Need answers or support?  Call 866-228-4673

THOUGHTS FROM A SIBLING

By Jessi Wachtel
Tuesday, July 31, 2012

Growing up with a brother who had a brain tumor wasn’t easy. Granted I was very young but I still remember what it was like visiting him in the hospital and taking care of him at home after each and every surgery. My mom was always the one who had to stay overnight with him because my dad had work the next day. I remember crying in the car on the way home with my dad because I wanted my mom to come home instead. I used to cry to him, “why can’t you stay and mommy comes home. It’s not fair!” He just told me that he couldn’t stay because of work, but I just didn’t understand why she had to be there. 

I remember feeling like all the real attention was on him, which it was. I always tried to be part of the attention around Tory, I wanted to help him. My parents always tried to make me feel included and important, and they did the best they could do considering I was two years old. Once he was home from the hospital I used to clean his arm with an alcohol wipe and help get the supplies ready while he was going through chemotherapy. After that I would sit next to him so that he wouldn’t feel alone and neither would I. Siblings often feel kept away from things going on with a sick sibling because parents usually focus on the sick child and don’t keep their other child updated or informed. Being kept away increases anxiety and fear of the unknown. My parents luckily never kept me away and found age appropriate ways of including me to make me feel like I was in this with them. Even in the hospital my parents found ways for me to help. They used to put me in the playroom with the sick kids which gave me the opportunity to feel empowered and important by helping others while being with my family as well. If I was ever scared or anything seemed different to me my parents talked about it with me. They always assured me that we are a family and Tory would be okay.

It wasn’t until I got older and was more on my own that I felt the sting of jealousy. At ages fourteen and fifteen Tory had several facial reconstructions and was showered with presents. He had gotten autographs from his favorite sports players which I really didn’t care about, but there was one present he got that made me jealous, a brand new TV. At the time a TV in his room seemed like the coolest thing in the world to me, but what did I know I was only eight. At that young of an age any present no matter how big or small seemed enormous and I felt unimportant. I wished so badly that I could get a present like that and I may have said something to my parents about it, but it didn’t matter what I said, there was no way I was getting a TV too.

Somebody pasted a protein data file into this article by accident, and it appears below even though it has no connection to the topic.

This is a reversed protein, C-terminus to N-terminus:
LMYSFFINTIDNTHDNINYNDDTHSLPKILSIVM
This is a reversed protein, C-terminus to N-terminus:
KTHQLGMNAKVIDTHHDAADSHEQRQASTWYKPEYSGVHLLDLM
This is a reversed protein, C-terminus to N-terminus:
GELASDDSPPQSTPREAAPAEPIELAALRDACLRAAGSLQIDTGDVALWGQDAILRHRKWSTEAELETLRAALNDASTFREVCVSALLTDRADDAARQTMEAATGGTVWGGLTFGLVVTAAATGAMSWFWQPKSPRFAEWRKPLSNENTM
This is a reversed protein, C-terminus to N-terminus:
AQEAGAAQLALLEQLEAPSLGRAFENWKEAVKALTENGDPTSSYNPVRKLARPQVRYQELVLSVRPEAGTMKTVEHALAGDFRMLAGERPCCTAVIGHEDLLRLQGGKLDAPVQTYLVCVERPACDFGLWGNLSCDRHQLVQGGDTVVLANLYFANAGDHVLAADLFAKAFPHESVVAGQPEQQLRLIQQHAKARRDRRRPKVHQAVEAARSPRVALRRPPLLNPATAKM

I kept a lot of my feelings to myself like my unimportance, feeling ignored and jealousy. I was so jealous for years and never said anything because what could I say? I wasn’t jealous he was sick and wasn’t jealous of him having to be in and out of the hospital, no. What I was jealous of was the concentration on him. The continuous focus around him but I couldn’t say that because it would make me sound like a little brat and I didn’t want to be that kind of person, so I hid my feelings. I was angry at my parents because they made me feel like he was the favorite. But I never said how I really felt until over ten years later because at that point none of it mattered anymore. We were so far past the point of sharing how I actually felt that I just buried my feelings about everything deep within me. Over the years those feelings of jealousy faded farther and farther away until they disappeared completely. I’m happy to say that after all years of being jealous and angry, I don’t feel the way I used to. Now the only negative feelings I have towards my parents are the average aggravations any teenager or person in their twenties has. Well most of the time at least.

So, what’s changed now that we’re all grown up? Well for one thing I’m not jealous anymore, but there are things my parents say that seem unfair at times. Like when they say, “things are different for Tory, it’s harder for him,” as in actually starting life is harder for him now that he’s “cured” just because he looks different. The way I see it is, starting life has nothing to do with what you look like or what happened to you in the past, it’s how much effort you put into it and how determined you are. 

©2009 Children's Brain Tumor Foundation.    274 Madison Avenue Suite 1004 New York, NY 10016    (866) 228-4673    info@cbtf.org

Privacy Policy   |   Site Map
 

X
Loading